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Craig Harline

Craig Harline is a historian at Brigham Young University and the author of many books, focusing primarily on religious experience in European history. You might say that his latest book, Way Below the Angels, involves a religious experience, and it did take place in Europe — Antwerp, Belgium, to be precise — but it’s pretty recent history. Way Below the Angels is Harline’s memoir, and it tells the story of his experiences as a Mormon missionary. As a child, Harline eagerly soaked up the (admittedly formulaic) stories of Returned Missionaries until he received his own missionary call. He then embarked on an adventure amid a Catholic Belgian people who proved somewhat more “stiff-necked” than he had imagined.

Harline tells his story with a keen sense of humor and a spiritual and emotional depth that pulls the reader right into his uncomfortable walking shoes from the first page. In an interview with Eerdmans, Craig Harline described himself as “someone who just likes writing about religion and thinking about religion, especially the tension between prescription and practice.” Dwelling on that tension provides him with all sorts of material as he recounts and digests his experiences in light of the expectations he had built up for his two years abroad.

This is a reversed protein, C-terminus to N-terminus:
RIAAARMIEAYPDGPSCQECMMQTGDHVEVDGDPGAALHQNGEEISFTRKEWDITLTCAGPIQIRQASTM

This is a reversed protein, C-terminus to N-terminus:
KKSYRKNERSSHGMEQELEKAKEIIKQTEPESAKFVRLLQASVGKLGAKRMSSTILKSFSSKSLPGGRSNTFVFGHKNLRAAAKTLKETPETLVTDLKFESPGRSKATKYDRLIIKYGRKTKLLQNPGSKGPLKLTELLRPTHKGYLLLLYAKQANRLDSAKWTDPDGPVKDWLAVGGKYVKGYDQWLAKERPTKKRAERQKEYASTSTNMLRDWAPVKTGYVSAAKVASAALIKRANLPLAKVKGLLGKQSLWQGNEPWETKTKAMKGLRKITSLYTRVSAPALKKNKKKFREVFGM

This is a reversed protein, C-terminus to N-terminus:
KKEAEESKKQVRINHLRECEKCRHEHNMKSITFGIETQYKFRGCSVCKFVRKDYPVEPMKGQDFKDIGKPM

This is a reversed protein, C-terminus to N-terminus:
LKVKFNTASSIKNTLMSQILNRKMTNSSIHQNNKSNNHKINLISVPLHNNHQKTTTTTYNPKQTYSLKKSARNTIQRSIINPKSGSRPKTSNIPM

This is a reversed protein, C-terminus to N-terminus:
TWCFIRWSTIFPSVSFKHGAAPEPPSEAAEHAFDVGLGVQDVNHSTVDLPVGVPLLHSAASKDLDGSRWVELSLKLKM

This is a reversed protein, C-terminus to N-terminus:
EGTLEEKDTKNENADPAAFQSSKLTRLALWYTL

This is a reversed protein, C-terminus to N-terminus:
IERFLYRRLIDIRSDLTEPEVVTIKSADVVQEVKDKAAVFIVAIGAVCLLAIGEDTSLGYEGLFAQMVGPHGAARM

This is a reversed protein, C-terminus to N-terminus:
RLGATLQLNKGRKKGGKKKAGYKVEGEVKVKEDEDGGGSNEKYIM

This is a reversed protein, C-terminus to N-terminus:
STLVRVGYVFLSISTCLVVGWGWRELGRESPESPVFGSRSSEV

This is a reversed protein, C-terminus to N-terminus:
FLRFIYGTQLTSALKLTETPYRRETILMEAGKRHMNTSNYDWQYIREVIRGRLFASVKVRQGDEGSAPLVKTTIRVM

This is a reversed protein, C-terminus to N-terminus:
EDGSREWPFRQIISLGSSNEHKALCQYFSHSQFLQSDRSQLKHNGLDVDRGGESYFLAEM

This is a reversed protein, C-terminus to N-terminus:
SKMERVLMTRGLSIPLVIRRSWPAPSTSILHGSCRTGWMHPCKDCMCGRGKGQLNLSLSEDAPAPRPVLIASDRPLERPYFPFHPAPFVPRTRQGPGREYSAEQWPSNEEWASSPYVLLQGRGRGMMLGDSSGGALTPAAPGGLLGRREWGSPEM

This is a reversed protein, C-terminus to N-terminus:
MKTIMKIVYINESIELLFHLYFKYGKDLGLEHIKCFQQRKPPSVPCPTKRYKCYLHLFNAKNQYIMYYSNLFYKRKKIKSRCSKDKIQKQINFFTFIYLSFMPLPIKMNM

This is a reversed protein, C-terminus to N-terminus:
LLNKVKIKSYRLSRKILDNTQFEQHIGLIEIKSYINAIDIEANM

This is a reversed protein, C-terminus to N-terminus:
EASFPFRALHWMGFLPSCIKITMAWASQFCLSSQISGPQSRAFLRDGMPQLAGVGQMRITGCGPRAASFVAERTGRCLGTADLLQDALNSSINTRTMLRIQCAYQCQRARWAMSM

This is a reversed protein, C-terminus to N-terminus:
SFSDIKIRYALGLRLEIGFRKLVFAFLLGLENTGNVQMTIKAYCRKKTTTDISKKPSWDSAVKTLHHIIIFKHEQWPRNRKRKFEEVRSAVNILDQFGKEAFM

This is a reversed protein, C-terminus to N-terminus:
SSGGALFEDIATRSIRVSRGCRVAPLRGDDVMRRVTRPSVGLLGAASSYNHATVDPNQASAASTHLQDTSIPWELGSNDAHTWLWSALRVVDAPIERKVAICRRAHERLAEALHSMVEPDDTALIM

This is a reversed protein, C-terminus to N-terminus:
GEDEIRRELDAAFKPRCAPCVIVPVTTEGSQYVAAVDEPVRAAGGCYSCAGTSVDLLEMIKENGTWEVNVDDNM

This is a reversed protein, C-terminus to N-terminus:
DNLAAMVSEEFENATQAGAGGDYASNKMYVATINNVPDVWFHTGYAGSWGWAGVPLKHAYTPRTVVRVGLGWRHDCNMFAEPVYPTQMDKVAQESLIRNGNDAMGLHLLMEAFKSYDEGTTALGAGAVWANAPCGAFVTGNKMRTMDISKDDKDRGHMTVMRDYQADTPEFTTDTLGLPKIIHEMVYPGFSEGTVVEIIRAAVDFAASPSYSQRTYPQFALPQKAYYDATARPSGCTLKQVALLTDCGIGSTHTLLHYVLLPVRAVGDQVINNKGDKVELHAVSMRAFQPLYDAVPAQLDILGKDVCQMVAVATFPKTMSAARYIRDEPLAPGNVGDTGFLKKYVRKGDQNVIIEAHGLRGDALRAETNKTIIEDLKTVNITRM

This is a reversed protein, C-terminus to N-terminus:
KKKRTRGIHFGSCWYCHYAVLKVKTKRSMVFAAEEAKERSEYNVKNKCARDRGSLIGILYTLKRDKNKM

In the prologue, set during a subsequent trip back to Antwerp, he explains in his own idiom: “…a long long time ago (like way before I was a fun-loving historian), in a place really close close by (like right where I’m walking), I was a missionary, stopping every single guy I saw to tell him about my religion. The relief that comes from not having to stop anyone anymore, the relief that-knows-no-words at being able to just walk along period, is enough all by itself to put me in an ozone-level daze. Oh, I was glad to be a missionary, mind you, glad to tell people about my religion. But there wasn’t a single g, l, a, or d in even the distant neighborhood of stopping someone on the street.” Harline shows both courageous and hilarious honesty in describing just how harrowing his tale becomes.

 

 

 

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